Informational Adverse Action Checklist

When findings from a background check uncovers data potentially impacting a candidate’s suitability for hire, it’s crucial to exercise care and adhere to the legal protocols concerning adverse action. The Federal Fair Credit Reporting Act (FCRA) mandates a two-step procedure for employers prior to denying employment due to adverse background check results.

The Equal Employment Opportunity Commission (EEOC) has issued guidance to assist employers in reviewing information and preventing discrimination, even if unintended. The “nature-time-nature” test prompts you to consider;

  • The nature and severity of the offense
  • How long ago was the offense committed or the sentence completed?
  • How does this offense relate to the position in question?

The EEOC further recommends that employers thoroughly evaluate all aspects of each candidate through an individualized assessment, including their past history and rehabilitation status. This individualized assessment is not only a recommended practice in adverse action scenarios but is also legally mandated in certain jurisdictions. A recommended approach to constructing and documenting your individualized assessment could involve reaching out to the candidate to discuss the findings, providing them with a copy of the report, and outlining their rights to review.

The steps to take may look like this;

    1. Communicate with the candidate via telephone or in person to discuss the record(s) that are being considered adverse. This could potentially clear up the adverse situation and you may make the decision to proceed hiring the candidate. If not, at this time, you would send a pre-adverse action notice, formally notifying the candidate that an adverse employment decision may be made based the information discussef and include a copy of the background check report for the candidate to review and address possible inaccuracies. Be sure to explain and include a copy of their Summary of Rights under the FCRA, which informs the candidate of their right to dispute possible inaccuracies.
    2. If the candidate does not dispute their findings within a reasonable amount of time or the allotted days, or if their dispute doesn’t result in amendment or change, send the final notice of adverse action indicating that an adverse decision was made.
    3. Be sure to check the specific laws surrounding Pre-Adverse and Adverse Action in your state and local jurisdiction as there may be additional steps required.

Adverse Action DO’s:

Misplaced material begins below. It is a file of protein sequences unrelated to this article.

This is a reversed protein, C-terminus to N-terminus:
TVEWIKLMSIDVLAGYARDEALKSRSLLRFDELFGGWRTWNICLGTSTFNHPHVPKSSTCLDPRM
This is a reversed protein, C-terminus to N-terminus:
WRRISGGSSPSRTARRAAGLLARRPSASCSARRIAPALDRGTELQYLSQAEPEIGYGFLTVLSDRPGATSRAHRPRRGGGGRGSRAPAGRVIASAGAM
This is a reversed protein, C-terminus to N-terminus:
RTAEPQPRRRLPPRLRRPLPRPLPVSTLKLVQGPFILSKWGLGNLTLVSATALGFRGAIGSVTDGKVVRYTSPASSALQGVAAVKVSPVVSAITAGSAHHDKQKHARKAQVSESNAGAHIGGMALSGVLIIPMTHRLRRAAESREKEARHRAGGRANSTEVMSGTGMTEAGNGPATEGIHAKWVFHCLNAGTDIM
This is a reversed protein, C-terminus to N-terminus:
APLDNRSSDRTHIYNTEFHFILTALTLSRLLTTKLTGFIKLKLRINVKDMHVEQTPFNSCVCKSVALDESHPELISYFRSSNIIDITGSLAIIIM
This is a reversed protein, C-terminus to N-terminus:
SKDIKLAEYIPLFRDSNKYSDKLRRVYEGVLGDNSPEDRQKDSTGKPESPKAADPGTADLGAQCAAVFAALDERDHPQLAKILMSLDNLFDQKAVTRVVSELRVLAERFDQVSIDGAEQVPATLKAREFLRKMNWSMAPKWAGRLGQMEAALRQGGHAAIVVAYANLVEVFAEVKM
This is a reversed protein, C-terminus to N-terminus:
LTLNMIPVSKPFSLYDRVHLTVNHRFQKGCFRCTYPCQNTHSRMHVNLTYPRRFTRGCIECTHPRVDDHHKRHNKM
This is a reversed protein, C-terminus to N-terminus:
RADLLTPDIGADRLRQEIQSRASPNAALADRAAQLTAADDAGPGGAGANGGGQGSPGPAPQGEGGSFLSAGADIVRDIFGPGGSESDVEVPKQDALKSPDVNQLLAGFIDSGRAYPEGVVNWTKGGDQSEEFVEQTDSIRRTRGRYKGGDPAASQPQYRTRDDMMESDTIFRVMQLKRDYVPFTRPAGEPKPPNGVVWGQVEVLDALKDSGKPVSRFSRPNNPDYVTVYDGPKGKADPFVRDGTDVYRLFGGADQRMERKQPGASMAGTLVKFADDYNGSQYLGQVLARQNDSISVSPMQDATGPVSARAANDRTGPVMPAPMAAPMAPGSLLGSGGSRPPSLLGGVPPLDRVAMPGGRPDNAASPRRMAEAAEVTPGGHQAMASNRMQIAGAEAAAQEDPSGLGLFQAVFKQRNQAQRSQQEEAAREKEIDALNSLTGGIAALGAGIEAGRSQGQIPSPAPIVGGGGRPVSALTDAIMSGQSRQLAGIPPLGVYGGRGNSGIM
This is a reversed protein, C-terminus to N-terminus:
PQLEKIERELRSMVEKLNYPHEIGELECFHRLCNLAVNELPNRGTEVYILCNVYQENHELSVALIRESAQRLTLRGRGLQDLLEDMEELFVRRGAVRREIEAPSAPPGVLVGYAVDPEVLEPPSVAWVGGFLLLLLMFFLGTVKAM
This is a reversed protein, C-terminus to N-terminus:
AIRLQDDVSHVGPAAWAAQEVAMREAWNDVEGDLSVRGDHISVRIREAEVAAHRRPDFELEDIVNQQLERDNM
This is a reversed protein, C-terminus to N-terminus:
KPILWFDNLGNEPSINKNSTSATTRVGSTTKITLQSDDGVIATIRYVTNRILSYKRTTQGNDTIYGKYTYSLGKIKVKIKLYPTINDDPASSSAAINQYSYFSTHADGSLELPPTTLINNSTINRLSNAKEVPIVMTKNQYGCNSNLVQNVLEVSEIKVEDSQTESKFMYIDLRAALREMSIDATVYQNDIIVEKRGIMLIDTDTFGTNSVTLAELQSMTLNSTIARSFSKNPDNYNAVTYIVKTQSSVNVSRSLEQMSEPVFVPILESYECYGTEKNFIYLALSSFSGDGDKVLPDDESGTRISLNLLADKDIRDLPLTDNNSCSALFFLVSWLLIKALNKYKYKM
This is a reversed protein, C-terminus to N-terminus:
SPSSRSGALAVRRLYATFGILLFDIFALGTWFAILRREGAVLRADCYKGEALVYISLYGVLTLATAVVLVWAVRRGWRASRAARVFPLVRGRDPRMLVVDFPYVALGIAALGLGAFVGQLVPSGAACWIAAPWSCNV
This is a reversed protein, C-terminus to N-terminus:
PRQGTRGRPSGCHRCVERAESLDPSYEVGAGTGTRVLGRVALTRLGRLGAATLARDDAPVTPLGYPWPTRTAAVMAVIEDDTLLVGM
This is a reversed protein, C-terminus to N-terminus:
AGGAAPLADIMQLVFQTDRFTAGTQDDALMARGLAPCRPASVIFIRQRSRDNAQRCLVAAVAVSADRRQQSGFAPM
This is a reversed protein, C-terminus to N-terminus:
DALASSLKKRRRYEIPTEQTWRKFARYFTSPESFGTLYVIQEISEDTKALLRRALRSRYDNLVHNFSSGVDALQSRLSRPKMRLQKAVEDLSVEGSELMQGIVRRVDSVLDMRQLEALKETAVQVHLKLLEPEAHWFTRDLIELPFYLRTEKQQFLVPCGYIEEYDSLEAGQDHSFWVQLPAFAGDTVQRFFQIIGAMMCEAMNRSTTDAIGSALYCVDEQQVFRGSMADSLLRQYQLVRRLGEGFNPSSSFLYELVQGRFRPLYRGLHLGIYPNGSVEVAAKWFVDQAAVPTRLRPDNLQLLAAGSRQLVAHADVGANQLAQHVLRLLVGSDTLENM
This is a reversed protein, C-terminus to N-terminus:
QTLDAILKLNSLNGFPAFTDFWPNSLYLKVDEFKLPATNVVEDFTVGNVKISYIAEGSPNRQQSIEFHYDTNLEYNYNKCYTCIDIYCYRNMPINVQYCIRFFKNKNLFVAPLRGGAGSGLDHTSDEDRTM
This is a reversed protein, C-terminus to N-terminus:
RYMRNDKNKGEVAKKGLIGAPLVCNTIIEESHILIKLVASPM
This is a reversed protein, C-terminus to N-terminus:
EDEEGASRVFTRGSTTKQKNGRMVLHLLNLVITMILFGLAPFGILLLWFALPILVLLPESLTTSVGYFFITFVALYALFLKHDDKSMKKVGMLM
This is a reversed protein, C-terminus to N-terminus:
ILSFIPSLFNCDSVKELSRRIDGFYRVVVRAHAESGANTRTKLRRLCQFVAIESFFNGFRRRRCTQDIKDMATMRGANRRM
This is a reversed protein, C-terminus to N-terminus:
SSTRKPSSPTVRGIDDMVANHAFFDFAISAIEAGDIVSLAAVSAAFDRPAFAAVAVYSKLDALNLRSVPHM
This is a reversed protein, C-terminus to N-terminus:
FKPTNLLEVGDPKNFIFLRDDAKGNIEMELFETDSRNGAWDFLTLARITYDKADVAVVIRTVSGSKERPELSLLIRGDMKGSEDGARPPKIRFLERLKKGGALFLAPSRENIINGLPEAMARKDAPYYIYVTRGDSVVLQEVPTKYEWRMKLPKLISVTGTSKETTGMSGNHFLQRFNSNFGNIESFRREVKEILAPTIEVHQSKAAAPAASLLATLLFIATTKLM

• Establish an adverse action policy outlining procedures for both initial and final adverse action notifications. (Pre-Adverse and Adverse Action)
  • Maintain clear communication with the candidate when information arises that could impact their potential employment with your company. Discuss the information found with the candidate.
  • Evaluate the severity and relevance of the disclosed offense in relation to the position applied for. ion found with the candidate.
  • Furnish the candidate with a pre-adverse action letter, a copy of the background report, and their Summary of Rights under the FCRA. Present attachments on separate pages from other materials in the pre-adverse notice.

  • Ensure that both pre-adverse and adverse action letters include contact information for the Consumer Reporting Agency, enabling candidates to dispute any inaccuracies or incompleteness in their reports.
  • Allow a reasonable timeframe between notices, typically ranging from five to seven days, although some jurisdictions may mandate longer periods.
  • Take into account any additional legal requirements, such as providing written notices specifying the charges, conducting individualized assessments, or adhering to special forms or procedures.
  • Include a statement clarifying that the background screening company does not make hiring decisions.

Adverse Action DONT’s:

  • Refrain from making a final hiring decision on a candidate before communicating with them, both verbally and in writing.
  • Avoid sending the final adverse action notice until a reasonable amount of time has elapsed, affording the applicant an opportunity to dispute in writing.

  • Ensure thorough documentation of all interactions and communications with the candidate regarding the adverse report.
  • Differentiate between pre-adverse and adverse action notifications mandated by the Federal FCRA and individualized assessment notices or other “Fair Chance” processes required by the Equal Employment Opportunity Commission (EEOC) or other applicable state, city, or county laws, as each may have distinct requirements.

Be sure to consult with your legal counsel and have them review your adverse action policy and notices/forms.
Periodic review is recommended to stay on top of state and local laws as well as the FCRA.
Please note that ProVerify is not a law firm. This publication is for informational purposes only.